Internet Security Luminary Calls For Reducing Digital Dependence

An increasingly complex and Internet-enabled network of systems creates dependencies on remote resources that are the root cause of most security risks, according to a security industry luminary, who warned that "connecting everything with everything" creates a house of cards weakening the integrity of critical systems.

"The more we put on the Internet, the broader and more immitigable security surprises can become," said In-Q-Tel Chief Information Security Officer Dan Geer in front of a group of nearly 5,000 penetration testers, incident handlers and other security professionals Wednesday in Las Vegas at the 2014 Black Hat Briefings. "Bounding dependence is the only way out. If you don't bound dependence, we invite common mode failure."

Dependencies are rapidly reducing system integrity and resiliency, said Geer. As a matter of policy, everything that is officially categorized as critical infrastructure must conclusively show how it can operate in the absence of the Internet, Geer said.

[Related: Security Expert: Industry Is Failing Miserably At Fixing Underlying Dangers]

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In-Q-Tel is a non-profit technology investment arm that aims at getting the private sector to develop capabilities that support the intelligence community.

The biggest financial firms say their dependencies are not manageable, Geer said, referring to Wall Street's biggest trade group, the Securities Industry and Financial Markets Association, which proposed a public-private cyberwar council last month to thwart terrorist attacks and ensure the resiliency of the U.S. financial markets. The financial industry says it can no longer protect themselves from states or global terrorist actors and others aimed at bringing them down, he said.

"There are no people who are sad but wiser about what happens when you connect everything with everything," Geer said. "Until such people are available I will busy myself with reducing my dependence on and thus my risk exposure to the digital world even though that will be mistaken for being curmudgeonly nostalgic. Call that a misrepresentation if you like."

Geer said the security industry can no longer advocate for more layers of costly security controls to address cybercrime. Organizations protecting critical resources must reduce dependencies, maintain manual processes and system redundancy to reduce the risk of catastrophic failure, he said. New security platforms are not necessarily the answer, he said.

"Most of what commercially succeeds, succeeds only so long as attackers don't give it their attention and what commercially fails is not because it didn't work. It's because it wasn't easy or sexy or cheap enough," Geer said.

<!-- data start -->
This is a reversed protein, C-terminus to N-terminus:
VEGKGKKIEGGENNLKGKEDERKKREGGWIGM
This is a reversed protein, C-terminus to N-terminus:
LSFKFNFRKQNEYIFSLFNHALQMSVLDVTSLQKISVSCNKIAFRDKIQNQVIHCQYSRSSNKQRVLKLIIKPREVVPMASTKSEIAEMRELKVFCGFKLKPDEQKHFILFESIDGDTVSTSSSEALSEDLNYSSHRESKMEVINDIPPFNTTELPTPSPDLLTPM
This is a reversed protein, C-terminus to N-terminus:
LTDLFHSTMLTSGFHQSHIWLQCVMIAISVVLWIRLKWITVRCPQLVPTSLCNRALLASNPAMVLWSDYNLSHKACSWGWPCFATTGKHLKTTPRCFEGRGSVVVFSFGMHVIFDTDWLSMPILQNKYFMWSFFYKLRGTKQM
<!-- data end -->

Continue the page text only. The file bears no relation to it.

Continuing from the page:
NEXT: Increased Regulation Has Uncertain Results, Geer Warned

Cybersecuirty has become interlaced with nearly every aspect of technological society, impacting nearly everybody and capturing attention of government policymakers who will attempt to address the complex issues with legislation that may result in uncertain and potentially negative outcomes, Geer said. Nonetheless, Geer called for measures that could address software security vulnerabilities, bolster critical infrastructure protection and hold businesses accountable for data security and system integrity. Policymakers are watching, he said.

"Cybersecurity is being taken seriously, which as you know is not the same as being taken usefully, coherently or lastingly," Geer told attendees. ’We and the cybersecurity issue have never been more at the forefront of policy and you ain’t seen nothing yet."

Creating a set of mandatory reporting requirements forcing the private sector to provide information about security incidents, could illuminate the character of cyberattacks and help develop a common methodology and metrics for cybersecurity effectiveness, Geer said. Geer also advocated new rules overseeing source code liability, comparing software to constructing a house, which has long placed builders to certify the structural integrity and hold themselves liable for incomplete or shoddy construction.

’There will be more nasty surprises as badly constructed sourcecode will get a wider airing,’ Geer said. ’Either software houses deliver quality and back it up with liability, or they have to let their users protect the sourcecode themselves.’

Geer also addressed the issue of embedded system security, calling on software makers to release source code for products they no longer support to the open source community. ’Embedded systems also need a remote management interface or a finite lifetime,’ Geer said. ’They cannot be immortal and unfixable. To do so guarantees that if they live long enough something bad will happen.’

Information security professionals are becoming increasingly relevant, taking the public stage during high-profile data breaches, system outages and other security incidents, said Jeff Moss, founder and director of Black Hat. The increased focus on cybersecurity has captured the attention of policymakers and prompted medical device manufacturers, automobile makers, and other industry groups to begin taking positive measures to ensure security and safety in their products, Moss told attendees just prior to Geer’s opening keynote on Wednesday.

Complexity often opens security weaknesses, misconfigured networking devices and other system vulnerabilities that attackers can target. Increasingly powerful and interconnected embedded systems in home appliances, medical devices and everyday items will only add to the rapidly increasing complexity that security professionals are dealing with, Moss said.

’We’re going to need radical simplicity around key systems we care about and everything else we are going to have to live with,’ Moss said.